DONNA RHODES: Will do, especially with that Pennsylvania polka. All right, last question: How do you like to end your day?

JUDGE MOSS: I usually end my day going home and walking my rescue dog with my family. She's 12 years old, we've had her for a few years now, and she's anxiously waiting by the door waiting to go on her walk. And that's just our family time to talk about how everybody's day went, and get to see the neighbors, keep up with what's going on out in our neighborhood. Just having that family time and time with the dog.

DONNA RHODES: All right, that sounds lovely. You have successfully survived Fast5. Thank you so much for spending time with us today, and we'll see you around the courthouse.

JUDGE MOSS: It was fun, thanks for having me.

DONNA RHODES: Welcome to Fast5, the official audio series of the 12th Judicial Circuit Court. I'm your host, Donna Rhodes. This episode we're sitting with Manatee County Judge Melissa Gould, who was elected to the county court bench and began her service in January 2021. She presides over county civil and county criminal division 4. Judge Gould received her juris doctor from the City University of New York School of Law and obtained a Master of Law degree from the University of Cambridge in the UK. She was admitted to The Florida Bar in 2007.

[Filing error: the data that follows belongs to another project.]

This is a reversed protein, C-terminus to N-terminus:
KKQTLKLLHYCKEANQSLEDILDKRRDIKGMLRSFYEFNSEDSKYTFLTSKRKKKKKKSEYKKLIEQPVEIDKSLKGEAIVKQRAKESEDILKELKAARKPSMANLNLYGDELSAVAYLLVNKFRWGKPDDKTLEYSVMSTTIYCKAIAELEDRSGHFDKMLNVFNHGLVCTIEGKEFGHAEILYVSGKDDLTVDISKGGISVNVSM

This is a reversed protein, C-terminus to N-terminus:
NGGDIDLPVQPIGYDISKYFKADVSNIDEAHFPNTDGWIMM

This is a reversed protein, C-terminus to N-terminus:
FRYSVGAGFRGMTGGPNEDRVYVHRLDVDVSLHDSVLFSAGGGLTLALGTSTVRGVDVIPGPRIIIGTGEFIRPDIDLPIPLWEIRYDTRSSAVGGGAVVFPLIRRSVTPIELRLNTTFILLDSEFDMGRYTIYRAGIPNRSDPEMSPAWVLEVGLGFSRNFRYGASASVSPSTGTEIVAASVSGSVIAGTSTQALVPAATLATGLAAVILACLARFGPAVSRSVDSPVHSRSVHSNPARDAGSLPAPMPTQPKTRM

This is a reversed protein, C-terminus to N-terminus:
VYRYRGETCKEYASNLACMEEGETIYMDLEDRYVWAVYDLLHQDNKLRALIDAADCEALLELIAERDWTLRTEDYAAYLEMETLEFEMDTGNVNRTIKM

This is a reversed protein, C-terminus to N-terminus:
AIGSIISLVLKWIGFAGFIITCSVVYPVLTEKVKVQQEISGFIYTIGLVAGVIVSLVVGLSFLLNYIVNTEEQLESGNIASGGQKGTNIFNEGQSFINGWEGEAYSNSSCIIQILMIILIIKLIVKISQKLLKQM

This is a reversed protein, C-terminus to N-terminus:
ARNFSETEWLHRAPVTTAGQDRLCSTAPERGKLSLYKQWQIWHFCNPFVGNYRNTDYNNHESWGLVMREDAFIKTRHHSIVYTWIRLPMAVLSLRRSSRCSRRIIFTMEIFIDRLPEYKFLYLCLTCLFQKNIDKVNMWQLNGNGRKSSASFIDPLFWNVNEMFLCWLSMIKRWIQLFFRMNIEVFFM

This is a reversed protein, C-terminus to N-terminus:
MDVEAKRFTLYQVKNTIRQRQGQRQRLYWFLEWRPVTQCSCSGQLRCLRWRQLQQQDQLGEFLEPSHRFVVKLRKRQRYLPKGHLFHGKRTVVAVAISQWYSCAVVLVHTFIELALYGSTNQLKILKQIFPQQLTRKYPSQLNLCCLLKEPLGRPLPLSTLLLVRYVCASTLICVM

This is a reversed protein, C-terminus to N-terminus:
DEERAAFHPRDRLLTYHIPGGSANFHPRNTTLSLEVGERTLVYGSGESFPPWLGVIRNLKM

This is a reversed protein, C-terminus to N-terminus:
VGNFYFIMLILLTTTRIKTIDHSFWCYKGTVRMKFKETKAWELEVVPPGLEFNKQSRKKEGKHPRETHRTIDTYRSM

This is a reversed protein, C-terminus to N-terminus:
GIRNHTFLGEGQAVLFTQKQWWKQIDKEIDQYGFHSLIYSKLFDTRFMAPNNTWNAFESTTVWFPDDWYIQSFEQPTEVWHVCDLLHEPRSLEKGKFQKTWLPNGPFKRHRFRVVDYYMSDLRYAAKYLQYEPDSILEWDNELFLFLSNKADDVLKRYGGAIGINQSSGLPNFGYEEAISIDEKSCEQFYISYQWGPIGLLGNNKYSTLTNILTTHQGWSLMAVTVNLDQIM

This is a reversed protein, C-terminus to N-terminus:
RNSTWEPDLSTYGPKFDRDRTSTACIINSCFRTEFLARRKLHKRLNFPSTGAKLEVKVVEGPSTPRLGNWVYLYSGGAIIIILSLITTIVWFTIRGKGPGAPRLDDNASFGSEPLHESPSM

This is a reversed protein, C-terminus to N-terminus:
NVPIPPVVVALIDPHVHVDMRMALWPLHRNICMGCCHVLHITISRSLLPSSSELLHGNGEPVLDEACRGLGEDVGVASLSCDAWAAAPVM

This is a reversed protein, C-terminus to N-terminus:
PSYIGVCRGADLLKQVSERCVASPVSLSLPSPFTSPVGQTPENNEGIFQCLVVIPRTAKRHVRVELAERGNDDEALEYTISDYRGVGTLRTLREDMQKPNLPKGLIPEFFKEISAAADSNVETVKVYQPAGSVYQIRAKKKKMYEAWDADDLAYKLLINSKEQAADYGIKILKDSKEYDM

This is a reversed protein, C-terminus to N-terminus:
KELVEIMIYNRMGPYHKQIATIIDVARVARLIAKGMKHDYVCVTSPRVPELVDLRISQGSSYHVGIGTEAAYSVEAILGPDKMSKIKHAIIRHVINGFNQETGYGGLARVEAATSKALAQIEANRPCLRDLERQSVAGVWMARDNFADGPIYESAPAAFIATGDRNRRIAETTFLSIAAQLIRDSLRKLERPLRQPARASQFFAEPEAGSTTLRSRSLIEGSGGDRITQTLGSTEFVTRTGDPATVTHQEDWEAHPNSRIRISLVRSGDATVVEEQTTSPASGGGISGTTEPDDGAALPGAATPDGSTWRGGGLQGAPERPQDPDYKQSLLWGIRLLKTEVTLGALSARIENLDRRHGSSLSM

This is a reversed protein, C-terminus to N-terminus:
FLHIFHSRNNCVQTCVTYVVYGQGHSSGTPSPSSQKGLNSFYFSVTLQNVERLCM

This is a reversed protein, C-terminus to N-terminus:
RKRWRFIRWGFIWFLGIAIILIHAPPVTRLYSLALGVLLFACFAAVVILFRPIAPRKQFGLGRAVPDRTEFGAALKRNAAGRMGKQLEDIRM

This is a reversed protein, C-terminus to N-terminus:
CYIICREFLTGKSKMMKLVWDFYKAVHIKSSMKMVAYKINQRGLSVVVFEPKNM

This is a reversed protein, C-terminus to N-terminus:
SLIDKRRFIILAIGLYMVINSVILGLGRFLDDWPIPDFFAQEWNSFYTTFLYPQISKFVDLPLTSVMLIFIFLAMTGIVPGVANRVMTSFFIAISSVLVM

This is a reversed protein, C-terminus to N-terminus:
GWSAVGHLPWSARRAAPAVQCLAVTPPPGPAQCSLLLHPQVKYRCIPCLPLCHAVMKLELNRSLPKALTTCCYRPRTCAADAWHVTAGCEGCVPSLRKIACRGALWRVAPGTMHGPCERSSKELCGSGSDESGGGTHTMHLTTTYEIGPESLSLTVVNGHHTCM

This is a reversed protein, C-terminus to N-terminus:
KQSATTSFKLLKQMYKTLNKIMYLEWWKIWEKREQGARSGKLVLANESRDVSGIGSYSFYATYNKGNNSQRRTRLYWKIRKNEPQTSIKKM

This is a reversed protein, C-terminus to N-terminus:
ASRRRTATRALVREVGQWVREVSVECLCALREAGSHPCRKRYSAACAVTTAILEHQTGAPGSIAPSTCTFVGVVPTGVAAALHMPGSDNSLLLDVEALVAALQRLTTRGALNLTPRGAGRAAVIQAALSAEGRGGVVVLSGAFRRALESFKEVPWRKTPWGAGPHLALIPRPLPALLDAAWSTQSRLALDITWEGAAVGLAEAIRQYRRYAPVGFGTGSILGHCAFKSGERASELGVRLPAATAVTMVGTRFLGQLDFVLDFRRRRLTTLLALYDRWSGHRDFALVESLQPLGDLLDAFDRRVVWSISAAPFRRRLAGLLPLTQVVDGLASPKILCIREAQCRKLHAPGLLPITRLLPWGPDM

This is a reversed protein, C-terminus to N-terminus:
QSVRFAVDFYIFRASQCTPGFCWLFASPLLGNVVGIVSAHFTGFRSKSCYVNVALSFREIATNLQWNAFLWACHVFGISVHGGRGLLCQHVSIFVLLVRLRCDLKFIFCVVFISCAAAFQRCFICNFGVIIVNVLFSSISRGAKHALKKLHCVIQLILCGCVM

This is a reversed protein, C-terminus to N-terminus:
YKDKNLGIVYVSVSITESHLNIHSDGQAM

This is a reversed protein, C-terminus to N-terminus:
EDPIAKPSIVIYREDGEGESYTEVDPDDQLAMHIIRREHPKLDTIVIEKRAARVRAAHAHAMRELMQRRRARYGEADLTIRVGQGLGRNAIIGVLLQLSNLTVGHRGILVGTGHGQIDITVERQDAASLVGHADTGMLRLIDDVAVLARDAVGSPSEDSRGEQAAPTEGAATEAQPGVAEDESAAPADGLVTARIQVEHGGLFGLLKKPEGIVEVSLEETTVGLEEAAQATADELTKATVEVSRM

Hi, Judge Gould. Welcome to Fast5, and thanks for joining us.

JUDGE GOULD: Hi. Thank you for having me, I'm excited to be here.

DONNA RHODES: All right. So let's just jump right into it. What do you like most about living here in our tri-county area? Or if you came from another place, what drew you here?

JUDGE GOULD: Excellent question. So I moved here in 2012 from Michigan.

DONNA RHODES: Oh.

JUDGE GOULD: And I'm going to back up the story a little bit. I'm American, but a good chunk of my childhood I spent in Canada. I went to New York for law school, and then after law school I did a masters, and then relocated to Tampa.